Posts Tagged: Art Shapiro
Folk singer Pete Seeger asked "Where have all the flowers gone?"
UC Davis butterfly expert Art Shapiro wants to know "Where are all the Monarchs?"
In the current edition of the Bohart Museum Society newsletter, Shapiro notes that California populations of the Monarch butterfly (Danaus plexippus) "are notoriously unstable, fluctuating wildly in numbers."
"Because the Monarch is just about everyone's favorite butterfly, certainly the best known, the public is interested in how it is doing," he wrote. "This year it is doing very poorly indeed, at least in the Sacramento Valley."
See, Shapiro tracks Monarchs (and other butteflies) throughout much of Northern California. He's been doing that since 1972, using "a combination of fixed study sites visited every two weeks and more casual 'at large' observations."
His permanent sites include the Suisun Marsh and Gates Canyon (near Vacaville), both in Solano County; West Sacramento, Yolo County; and North Sacramento and Rancho Cordova, Sacramento County. "Monarchs have been present at all of these sites every year, and bred at most of them nearly every year, until 2008," Shapiro wrote.
"As of Sept. 10, no Monarchs in any life stage have been seen at West Sacramento, North Sacramento, Rancho Cordova, or anywhere else in the Davis-Sacramento area. This has never happened before. I've spent just over 60 days at these three field sites this year, and my eyes have been open every day. So this is significant."
Personally, I don't see Monarchs, either. The last Monarch I spotted was along the Mendocino Coast, near Timber Cove, and that was on Oct. 19, 2007.
It looked drenched from the rain.
I photographed it. The next morning, I looked for it and it was gone.
(Note: For more information on butterflies, see Shapiro's book, "Field Guide to Butterflies of the San Francisco Bay and Sacramento Valley Regions.")
Close-up of Rain on Butterfly Wings
"Omigosh, what's that? A gray hairstreak?"
If it's in your hair, you consult a mirror, your favorite salon, or just ignore it.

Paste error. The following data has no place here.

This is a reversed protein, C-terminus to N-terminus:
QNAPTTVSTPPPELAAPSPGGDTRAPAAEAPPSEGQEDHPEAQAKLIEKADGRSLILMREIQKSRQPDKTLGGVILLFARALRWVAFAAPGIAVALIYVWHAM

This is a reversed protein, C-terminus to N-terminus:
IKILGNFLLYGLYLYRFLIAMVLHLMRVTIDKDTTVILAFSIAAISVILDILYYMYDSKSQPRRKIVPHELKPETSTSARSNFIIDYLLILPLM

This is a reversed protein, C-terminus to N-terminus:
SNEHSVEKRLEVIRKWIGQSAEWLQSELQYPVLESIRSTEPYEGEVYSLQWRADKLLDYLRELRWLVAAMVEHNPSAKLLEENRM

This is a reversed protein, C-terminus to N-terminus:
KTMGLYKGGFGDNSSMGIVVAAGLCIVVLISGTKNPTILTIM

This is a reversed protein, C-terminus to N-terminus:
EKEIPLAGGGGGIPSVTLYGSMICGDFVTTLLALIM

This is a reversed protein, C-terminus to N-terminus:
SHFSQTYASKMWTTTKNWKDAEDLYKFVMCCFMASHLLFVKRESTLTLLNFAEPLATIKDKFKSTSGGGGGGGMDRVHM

If you're an entomologist or a lepidopterist, a gray hairstreak is delightful. "Omigosh, check that out! A gray hairstreak!"
A gray hairsteak is a butterfly (Strymon melinus). It’s basically gray with a large orange spot near its tail. It probably derives its name from the fine gray hairlike markings that cross the undersurface of the hind wings. If you look closely, you’ll see threadlike tail projections, resembling antennae.
It’s not a beautiful butterfly, as butterflies go, and oh, do they go! Fast and low-flying, it is difficult to photograph. If you catch it nectaring, that’s your best shot.
In its caterpillar stage, it damages bean, corn and cotton crops.
Renowned butterfly expert Art Shapiro of UC Davis, who maintains an excellent butterfly Web site, says hairstreaks belong to the subfamily (Theclinae) and the gossamer-wing butterfly family (Lycaenidae).
"The gossamer-wings are a very diverse and complex family with at least 4750 species worldwide," he says. "In California, they can be grouped into the coppers (subfamily Lycaeninae), the blues (subfamily Polyommatinae), and the hairstreaks (subfamily Theclinae)."
The gray hairstreak is considered a weedy butterfly. "Weedy," as Shapiro explains on his Web site, "is a general term for organisms that are typically associated with habitats that are disturbed by human activities or are dominated by non-native, invasive plants."
Adults visit an immense variety of flowers, both wild and cultivated, says Shapiro. Indeed, the gray hairstreak is one of the most polyphagous butterflies known; it feeds on scores of different flowering plants.
In our bee friendly garden, a male gray hairstreak nectared last weekend on sage, sharing it with assorted honey bees.
Then like a streak, he was gone.
The gray hairstreak butterfly
Tail of the butterfly
Eye to eye with a butterfly